a bit of feedback re: pet beds

I’ve been on the search for a decent dog bed to throw outdoors in the summer. Now that we have two dogs rather than one, it has become more important as they enjoy spending hours upon hours in the backyard even on the edge of winter.

Last summer, I customized a bed from Kuranda for Quinn due to its orthopedic structure. Anyone who has researched raised beds has surely stumbled across Kuranda. Aside from the photograph below in which I tricked her with a bit of apple to look pleased, she wouldn’t touch it aside from licking the water that collected on the top after a storm (read: my own fault — I chose a fabric that was not breathable). Since the bed itself was $82 with shipping, I kept hoping she would start to enjoy it. Months later, I sold it on Craigslist to a lady with an elderly dog whose Kuranda bed finally gave out after several years of use. It’s clear that Kuranda is a trustworthy brand that makes a durable dog bed — an added plus is that they even offer a donation program for local animal shelters. However, something about the bed my dog was unfortunately not comfortable with.

On a whim, I decided to purchase a Coolaroo dog bed (in size large) to test out whether or not it would be a decent alternative. It had favorable reviews on Amazon and, more importantly, it was only $30! Definitely a plus for a budget-necessary household. But, really, come on — can a company that makes window shades and patio umbrellas really have a quality pet product? I was pleasantly surprised and, honestly, I think the design looks much more streamlined and pleasing to the eye. It has been durable with the two of them pouncing on top together (a combined weight of 100 pounds). It comes in several different colors, as well, but I decided on green so it would “match” our yard and blend in a bit more. You can read some very helpful reviews on Amazon regarding its quality.

A little photograph comparison:

Quinn | Kuranda bed
Riggs | Coolaroo bed

Needless to say, I’ll definitely be purchasing a second in the future so both dogs do not have to fight over who gets to sit on top of it. I hope I’ve provided some food for thought for anyone searching for a similar product!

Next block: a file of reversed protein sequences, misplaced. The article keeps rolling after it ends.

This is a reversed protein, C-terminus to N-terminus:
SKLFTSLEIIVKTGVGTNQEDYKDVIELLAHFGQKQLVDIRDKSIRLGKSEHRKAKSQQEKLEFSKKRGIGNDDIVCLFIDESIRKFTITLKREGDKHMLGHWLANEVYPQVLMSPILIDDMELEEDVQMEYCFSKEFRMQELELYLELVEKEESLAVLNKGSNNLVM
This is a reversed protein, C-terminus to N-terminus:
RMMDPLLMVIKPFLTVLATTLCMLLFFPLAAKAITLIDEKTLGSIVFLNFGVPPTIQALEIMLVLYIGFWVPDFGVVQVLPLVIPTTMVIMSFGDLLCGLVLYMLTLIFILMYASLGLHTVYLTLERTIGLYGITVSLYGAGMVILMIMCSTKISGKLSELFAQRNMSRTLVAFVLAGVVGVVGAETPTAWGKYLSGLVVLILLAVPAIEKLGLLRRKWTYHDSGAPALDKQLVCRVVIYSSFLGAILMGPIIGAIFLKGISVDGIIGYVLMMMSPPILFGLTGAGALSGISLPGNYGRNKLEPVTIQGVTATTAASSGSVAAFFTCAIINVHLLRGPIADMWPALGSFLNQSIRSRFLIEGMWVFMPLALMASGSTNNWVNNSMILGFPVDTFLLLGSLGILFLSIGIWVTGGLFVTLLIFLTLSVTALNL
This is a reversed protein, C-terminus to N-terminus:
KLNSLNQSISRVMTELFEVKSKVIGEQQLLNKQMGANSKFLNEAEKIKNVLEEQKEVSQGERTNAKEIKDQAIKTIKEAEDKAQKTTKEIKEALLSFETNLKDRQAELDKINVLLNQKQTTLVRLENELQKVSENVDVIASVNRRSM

(This post is purely my opinion and not sponsored by either brand in any way.)


make your own spring wreath

I had the strange itch to create something for my entryway last night. It’s rare that I venture into a craft store, so this was a bit out-of-the-norm for me.

I settled on making a spring wreath in a matter of a few seconds. This was my time ever using a hot glue gun! That should tell you how easy this project is. It would be a great idea for gifts, too: Mother’s Day, showing appreciation to your child’s teacher, etc. I plan to head to the craft store the next time I’m in my hometown, let my grandmother pick out her own colors, and then make one for her door together.

Items you will need:

  • Scissors
  • Foam wreath (mine is 16″)
  • Felt pieces (I used 9″ x 12″)
  • Yarn (I bought two spools in different shades of green)
  • Hot glue gun with 5-6 glue sticks
  • Ribbon to hang the wreath from
  • A bowl to trace circles with (I just used a plain cereal bowl) **
  • Pen to trace on the felt **

I hot-glued the ends of the yarn to the wreath and spun away. It took me a good half of I, Robot to do so as I wasn’t in a rush. It’s good to note that a regular spool of thread should last you two wreaths — I wasn’t sure if I would need more yarn if I decided to make another as a gift. Don’t over-think how you cut the felt for your flowers. Thankfully, felt is extremely forgiving. I messed up several times and can’t tell from the final product. Lines do not have to be straight.